In thermal recovery processes (e.g. cyclic steam stimulation, SAGD) the reservoir temperature in certain regions may increase substantially (up to ~500°F), which in turn induces significant changes in the rock porosity. The standard treatment of thermal effects on porosity in a conventional thermal reservoir simulator in which reservoir flow is not coupled to geomechanics gives rise to a reduction in porosity with increasing temperature. This is based on the assumptions used in the discretization of the reservoir flow equations viz. (1) thermal compressibility is independent of rock deformation and (2) the rock volume expands while the bulk volume is kept constant. Consequently, the porosity used in a conventional reservoir simulator does not always yield correct results as the porosity may not necessarily decrease with increasing temperature. This paper examines the effect of temperature on porosity from a geomechanical point of view. It shows that the so-called reservoir porosity may increase, decrease or remain constant with increasing temperature not only depending on the type of displacement boundary conditions imposed on the reservoir but also depending on Poisson?s ratio and initial porosity, whereas true porosity always decreases (or stays constant) as temperature increases under drained conditions Equations relating porosity are derived on the fundamental of continuum thermoporoelasticity. These equations will be used to validate the coupling between a geomechanics module and a conventional thermal reservoir simulator subject to a change in temperature. This is illustrated by performing a coupled thermal simulation of a series of confinement configurations along with different values of Poisson?s ratio and initial porosity. The results of the simulation match well with the analytical results.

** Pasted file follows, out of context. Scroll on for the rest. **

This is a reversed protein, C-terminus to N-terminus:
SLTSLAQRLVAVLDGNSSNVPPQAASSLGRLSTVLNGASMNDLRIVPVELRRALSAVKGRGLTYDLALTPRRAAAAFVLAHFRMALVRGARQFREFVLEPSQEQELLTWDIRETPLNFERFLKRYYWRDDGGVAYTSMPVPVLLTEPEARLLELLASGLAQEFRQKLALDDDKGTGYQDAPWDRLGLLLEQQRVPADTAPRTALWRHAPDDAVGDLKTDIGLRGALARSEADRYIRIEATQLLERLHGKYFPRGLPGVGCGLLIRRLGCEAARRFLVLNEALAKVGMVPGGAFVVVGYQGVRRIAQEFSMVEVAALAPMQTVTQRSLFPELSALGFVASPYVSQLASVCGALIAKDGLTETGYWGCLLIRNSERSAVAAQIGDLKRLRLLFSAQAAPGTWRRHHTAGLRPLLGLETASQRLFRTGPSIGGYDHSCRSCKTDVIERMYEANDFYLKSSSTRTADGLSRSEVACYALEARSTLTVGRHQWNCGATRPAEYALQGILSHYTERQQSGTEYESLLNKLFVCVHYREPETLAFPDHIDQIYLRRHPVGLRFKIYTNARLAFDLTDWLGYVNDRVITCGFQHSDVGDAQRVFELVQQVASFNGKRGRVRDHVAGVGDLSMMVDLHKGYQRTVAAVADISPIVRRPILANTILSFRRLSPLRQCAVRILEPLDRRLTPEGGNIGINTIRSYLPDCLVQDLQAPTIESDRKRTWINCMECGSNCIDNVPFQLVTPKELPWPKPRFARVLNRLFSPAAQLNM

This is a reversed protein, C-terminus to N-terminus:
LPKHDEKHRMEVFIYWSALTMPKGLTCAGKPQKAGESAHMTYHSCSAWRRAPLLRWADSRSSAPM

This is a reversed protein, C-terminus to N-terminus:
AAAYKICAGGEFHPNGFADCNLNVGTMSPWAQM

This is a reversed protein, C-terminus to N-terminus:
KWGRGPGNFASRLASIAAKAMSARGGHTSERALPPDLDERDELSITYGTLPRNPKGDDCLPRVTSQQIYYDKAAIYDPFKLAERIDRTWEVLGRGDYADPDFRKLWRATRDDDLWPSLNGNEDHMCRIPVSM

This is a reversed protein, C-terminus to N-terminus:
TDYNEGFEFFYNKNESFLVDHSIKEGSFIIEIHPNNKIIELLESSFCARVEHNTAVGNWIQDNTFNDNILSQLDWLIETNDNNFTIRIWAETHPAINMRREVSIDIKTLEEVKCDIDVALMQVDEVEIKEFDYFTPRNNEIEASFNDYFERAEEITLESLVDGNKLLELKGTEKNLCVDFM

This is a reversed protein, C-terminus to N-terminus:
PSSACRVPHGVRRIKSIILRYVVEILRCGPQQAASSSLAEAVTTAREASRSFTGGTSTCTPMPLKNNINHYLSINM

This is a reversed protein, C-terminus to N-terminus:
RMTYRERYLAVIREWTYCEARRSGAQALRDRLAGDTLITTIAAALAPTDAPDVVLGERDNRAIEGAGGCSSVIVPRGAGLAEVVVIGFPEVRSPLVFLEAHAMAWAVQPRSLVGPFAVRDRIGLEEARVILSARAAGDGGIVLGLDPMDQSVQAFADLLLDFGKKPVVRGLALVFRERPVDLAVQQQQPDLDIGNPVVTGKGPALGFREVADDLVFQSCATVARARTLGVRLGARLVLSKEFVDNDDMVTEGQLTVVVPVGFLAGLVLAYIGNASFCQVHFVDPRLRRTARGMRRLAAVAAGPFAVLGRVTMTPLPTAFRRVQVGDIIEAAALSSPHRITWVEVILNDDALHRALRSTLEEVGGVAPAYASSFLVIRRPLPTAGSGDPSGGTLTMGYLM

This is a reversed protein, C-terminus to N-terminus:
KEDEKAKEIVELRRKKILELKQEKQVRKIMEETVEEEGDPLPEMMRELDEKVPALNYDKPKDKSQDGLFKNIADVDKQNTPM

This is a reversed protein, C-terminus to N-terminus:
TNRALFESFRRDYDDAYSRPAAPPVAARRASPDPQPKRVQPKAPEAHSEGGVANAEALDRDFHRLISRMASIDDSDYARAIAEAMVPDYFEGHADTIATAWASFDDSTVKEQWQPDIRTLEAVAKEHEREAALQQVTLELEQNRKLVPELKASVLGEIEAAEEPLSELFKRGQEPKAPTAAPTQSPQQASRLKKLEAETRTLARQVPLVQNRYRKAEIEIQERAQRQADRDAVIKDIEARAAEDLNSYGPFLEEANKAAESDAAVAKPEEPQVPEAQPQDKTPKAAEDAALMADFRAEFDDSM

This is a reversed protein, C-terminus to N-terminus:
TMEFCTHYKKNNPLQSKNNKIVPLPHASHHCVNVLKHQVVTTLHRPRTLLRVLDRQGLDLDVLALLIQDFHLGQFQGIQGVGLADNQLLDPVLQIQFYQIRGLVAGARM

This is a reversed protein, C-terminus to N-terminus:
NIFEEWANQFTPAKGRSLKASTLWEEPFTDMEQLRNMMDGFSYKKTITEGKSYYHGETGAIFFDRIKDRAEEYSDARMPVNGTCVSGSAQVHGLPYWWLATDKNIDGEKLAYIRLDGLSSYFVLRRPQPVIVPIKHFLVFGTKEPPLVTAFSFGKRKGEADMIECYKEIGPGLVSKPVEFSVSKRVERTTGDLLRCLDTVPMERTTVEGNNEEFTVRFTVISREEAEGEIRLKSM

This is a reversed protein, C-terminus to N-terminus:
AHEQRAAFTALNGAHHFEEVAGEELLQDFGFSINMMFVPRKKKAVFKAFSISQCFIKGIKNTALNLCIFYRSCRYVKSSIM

Porosity changes due to temperature are very important in thermal processes such as cyclic steam stimulation, SAGD (Steam Assisted Gravity Drainage), etc. with temperature increase up to ~500°F (see for example SPE Monograph1). In a conventional reservoir simulator, the porosity is normally assumed to decrease when the temperature increases. This is caused by the assumption that thebulk volume is unchanged while the volume of solid grains increases with temperature. Therefore, the pore volume decreases and leads to a reduction in porosity. This argument is correct only when the bulk volume can be kept constant. However, in reality, the bulk volume may also change with temperature depending on the type of constraints imposed to the boundaries of a porous block. The case of constant bulk volume is only a special case where a porous block is fully constrained in all directions. When a reservoir flow simulator is coupled to geomechanics, two different types of porosity are defined2: True porosityf: The true porosity is the ratio between current pore volume and current bulk volume. This definition can be expressed as:

(mathematical equation available in full paper)

Reservoir porosity f*: The reservoir porosity is defined as the ratio between the current pore volume and initial bulk volume. This definition can be expressed as:

(mathematical equation available in full paper)


Vp = current pore volume

Vb = current bulk volume

V0b = initial bulk volume

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